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Covid-19: Delta Variant Behind 86 Per Cent Post-Vaccination Infections, Says ICMR Study

Though the infection from the Delta variant is high hospitalisation and deaths remain low which proves that vaccination does help in reducing the chances of hospital admissions and the risk of mortality.

A BMC health worker collects swab sample of a passenger for COVID-19 test, at a station in Mumbai (Photo Credit: PTI)

New Delhi: A new study by the Indian Council of Medical Research (ICMR) has said that though the Delta variant was behind the 86 per cent of breakthrough Covid-19 infections, only 9.8 per cent of people infected with it required hospitalisation, and only deaths were reported only in 0.4 per cent of the cases.

A breakthrough infection is when a person gets infected with Covid-19 after getting vaccinated.

The study which is the first nation-wide analysis has shown that vaccination does reduce the chances of hospitalisation and deaths.

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“Therefore, enhancing the vaccination drive and immunising the populations quickly would be the most important strategy to prevent further deadly waves of the COVID-19 and would reduce the burden on the health care system,” the study said.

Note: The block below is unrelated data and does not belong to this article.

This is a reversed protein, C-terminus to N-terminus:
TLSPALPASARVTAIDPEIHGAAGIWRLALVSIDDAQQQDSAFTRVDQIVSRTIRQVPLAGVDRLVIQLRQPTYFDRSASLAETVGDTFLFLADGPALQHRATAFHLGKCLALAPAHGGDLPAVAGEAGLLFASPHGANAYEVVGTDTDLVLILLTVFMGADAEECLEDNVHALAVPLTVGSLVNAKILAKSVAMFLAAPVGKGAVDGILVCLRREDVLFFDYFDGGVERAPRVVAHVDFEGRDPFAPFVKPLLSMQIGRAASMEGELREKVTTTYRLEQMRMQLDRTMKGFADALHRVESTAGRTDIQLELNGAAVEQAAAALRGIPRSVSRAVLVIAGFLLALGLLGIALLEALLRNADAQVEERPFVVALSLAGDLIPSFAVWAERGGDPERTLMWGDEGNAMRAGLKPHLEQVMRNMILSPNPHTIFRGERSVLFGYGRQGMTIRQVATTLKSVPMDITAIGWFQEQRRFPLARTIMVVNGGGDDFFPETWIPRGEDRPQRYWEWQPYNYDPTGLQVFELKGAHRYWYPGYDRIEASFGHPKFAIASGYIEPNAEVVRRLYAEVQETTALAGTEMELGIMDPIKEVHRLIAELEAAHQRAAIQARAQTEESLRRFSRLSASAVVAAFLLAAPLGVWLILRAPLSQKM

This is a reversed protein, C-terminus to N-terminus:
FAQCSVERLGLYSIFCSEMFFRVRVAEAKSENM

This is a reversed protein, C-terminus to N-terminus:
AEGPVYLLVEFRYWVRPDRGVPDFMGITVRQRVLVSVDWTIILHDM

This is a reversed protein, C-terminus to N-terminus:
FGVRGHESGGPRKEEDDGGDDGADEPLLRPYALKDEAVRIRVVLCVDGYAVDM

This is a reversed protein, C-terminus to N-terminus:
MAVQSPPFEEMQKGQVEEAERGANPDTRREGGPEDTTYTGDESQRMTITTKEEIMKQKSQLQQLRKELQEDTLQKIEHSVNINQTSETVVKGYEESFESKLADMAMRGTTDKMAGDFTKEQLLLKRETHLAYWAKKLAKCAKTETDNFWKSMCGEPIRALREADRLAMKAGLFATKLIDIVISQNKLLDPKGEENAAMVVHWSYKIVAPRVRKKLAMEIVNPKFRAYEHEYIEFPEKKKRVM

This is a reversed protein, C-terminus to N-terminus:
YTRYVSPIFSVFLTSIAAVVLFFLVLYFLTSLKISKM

During the study, the scientist also identified two new variants of Covid-19.

“Delta AY.1 and AY.2 is characterized by the presence of K417N mutation in the spike protein region. K417N, E484K, L452R, and E484Q are the mutations known to disrupt receptor binding domain (RBD) binding capacity and make them more infectious by immune escape mechanisms against the current vaccines. This indicates improved virus fitness to evade immune responses and survive against the vaccines,” the study said.

677 clinical samples (throat swab/nasal swabs) of individuals) were collected by the ICMR for the study.

The samples were taken from people who had taken either one or two doses of Covid-19 vaccines and then got infected from the virus.

“The overall majority (86.09 per cent) of the breakthrough infections were caused by the Delta variant (B.1.617.2) of SARS-CoV-2 in different regions of India except for the northern region where the Alpha variant predominated,” the study said.

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Out of the total samples, 67 cases( 9.8 per cent) required hospitalisation while three people died (0.4 per cent).

Out of the 677 patients analysed, 85 acquired COVID-19 infection after taking the first dose of the vaccine, while 592 were infected after receiving both doses of the vaccine.

A total of 604 patients had received the Covishield vaccine, 71 had received Covaxin and two had received the Sinopharm vaccine.

A total of 482 cases (71 per cent) were symptomatic with one or more symptoms, while 29 per cent had asymptomatic SARS-CoV-2 infection.

With inputs from PTI

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